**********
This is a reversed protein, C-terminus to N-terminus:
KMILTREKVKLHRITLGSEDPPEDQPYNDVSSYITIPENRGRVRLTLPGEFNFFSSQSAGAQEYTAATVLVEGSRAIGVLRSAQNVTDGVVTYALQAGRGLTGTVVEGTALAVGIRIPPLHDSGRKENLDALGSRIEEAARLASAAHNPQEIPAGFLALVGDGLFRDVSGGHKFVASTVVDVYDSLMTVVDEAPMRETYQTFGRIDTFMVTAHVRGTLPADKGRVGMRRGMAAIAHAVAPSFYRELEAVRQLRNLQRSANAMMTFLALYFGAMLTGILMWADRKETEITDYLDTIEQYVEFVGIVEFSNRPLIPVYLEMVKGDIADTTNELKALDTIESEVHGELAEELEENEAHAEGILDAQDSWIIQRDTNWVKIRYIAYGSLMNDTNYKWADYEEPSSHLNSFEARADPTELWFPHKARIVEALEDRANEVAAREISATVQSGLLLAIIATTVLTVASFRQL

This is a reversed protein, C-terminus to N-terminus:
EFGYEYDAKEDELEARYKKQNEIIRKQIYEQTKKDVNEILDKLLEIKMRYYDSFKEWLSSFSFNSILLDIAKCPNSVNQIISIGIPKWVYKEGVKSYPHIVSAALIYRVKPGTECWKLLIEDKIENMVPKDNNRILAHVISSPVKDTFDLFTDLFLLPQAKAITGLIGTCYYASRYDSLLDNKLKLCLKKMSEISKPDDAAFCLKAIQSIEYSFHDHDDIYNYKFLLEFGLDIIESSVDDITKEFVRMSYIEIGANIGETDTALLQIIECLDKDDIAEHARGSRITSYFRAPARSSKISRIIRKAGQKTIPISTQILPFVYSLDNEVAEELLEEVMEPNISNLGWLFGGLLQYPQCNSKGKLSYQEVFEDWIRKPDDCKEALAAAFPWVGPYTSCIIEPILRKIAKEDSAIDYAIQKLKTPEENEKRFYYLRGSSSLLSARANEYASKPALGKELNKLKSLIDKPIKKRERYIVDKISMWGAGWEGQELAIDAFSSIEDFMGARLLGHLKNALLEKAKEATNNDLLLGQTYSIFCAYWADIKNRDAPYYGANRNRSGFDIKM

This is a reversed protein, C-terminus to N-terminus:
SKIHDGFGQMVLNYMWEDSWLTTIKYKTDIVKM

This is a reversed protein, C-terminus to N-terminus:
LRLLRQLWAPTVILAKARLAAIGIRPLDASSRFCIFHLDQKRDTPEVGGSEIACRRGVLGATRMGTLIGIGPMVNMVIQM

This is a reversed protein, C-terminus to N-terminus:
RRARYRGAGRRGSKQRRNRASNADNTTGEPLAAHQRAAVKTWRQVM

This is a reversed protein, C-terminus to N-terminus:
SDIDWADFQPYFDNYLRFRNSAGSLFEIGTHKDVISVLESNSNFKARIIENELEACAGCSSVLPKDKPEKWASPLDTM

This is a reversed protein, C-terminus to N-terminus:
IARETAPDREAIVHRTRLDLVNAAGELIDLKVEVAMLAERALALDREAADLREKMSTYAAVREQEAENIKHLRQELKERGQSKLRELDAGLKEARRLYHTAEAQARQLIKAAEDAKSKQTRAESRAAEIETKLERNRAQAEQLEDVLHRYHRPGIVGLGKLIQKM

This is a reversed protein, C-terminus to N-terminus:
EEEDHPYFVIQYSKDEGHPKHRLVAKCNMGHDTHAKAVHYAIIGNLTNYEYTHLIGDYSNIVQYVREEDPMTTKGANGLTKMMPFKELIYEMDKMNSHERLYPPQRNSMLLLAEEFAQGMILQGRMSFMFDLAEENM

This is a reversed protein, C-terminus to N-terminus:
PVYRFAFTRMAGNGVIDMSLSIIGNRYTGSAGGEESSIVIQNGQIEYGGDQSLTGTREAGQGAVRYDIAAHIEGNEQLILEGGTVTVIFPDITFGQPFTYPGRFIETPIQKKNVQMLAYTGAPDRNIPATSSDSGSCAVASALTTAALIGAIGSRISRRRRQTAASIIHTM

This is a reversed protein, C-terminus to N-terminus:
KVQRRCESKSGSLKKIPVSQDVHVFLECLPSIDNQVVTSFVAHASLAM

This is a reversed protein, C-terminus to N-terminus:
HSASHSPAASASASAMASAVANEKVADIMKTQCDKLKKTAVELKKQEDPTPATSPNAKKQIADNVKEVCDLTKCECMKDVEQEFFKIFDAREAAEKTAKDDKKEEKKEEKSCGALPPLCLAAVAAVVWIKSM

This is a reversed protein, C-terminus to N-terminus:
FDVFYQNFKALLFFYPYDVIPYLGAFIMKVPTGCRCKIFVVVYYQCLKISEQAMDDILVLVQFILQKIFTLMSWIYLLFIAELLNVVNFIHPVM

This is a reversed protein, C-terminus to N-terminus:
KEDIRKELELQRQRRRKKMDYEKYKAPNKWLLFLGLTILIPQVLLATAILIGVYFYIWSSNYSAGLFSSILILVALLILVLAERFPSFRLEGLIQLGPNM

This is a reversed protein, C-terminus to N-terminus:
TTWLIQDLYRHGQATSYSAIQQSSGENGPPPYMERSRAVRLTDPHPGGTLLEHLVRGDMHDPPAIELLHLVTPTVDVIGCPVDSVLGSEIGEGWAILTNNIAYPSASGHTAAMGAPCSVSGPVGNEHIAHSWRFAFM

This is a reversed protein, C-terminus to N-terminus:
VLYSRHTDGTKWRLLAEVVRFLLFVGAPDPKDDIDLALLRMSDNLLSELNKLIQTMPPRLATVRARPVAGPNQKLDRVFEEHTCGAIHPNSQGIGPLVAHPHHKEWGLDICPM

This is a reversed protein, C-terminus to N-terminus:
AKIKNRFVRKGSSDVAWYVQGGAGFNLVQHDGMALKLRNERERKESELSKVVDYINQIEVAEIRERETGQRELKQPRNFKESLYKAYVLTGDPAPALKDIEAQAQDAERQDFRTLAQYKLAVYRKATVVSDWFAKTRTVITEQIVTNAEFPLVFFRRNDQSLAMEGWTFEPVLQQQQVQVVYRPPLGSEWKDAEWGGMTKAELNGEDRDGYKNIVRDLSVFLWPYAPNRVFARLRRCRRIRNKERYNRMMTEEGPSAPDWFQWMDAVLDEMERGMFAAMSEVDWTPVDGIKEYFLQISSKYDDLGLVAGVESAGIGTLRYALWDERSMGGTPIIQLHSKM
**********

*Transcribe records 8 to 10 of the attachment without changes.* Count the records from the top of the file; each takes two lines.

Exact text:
This is a reversed protein, C-terminus to N-terminus:
EEEDHPYFVIQYSKDEGHPKHRLVAKCNMGHDTHAKAVHYAIIGNLTNYEYTHLIGDYSNIVQYVREEDPMTTKGANGLTKMMPFKELIYEMDKMNSHERLYPPQRNSMLLLAEEFAQGMILQGRMSFMFDLAEENM

This is a reversed protein, C-terminus to N-terminus:
PVYRFAFTRMAGNGVIDMSLSIIGNRYTGSAGGEESSIVIQNGQIEYGGDQSLTGTREAGQGAVRYDIAAHIEGNEQLILEGGTVTVIFPDITFGQPFTYPGRFIETPIQKKNVQMLAYTGAPDRNIPATSSDSGSCAVASALTTAALIGAIGSRISRRRRQTAASIIHTM

This is a reversed protein, C-terminus to N-terminus:
KVQRRCESKSGSLKKIPVSQDVHVFLECLPSIDNQVVTSFVAHASLAM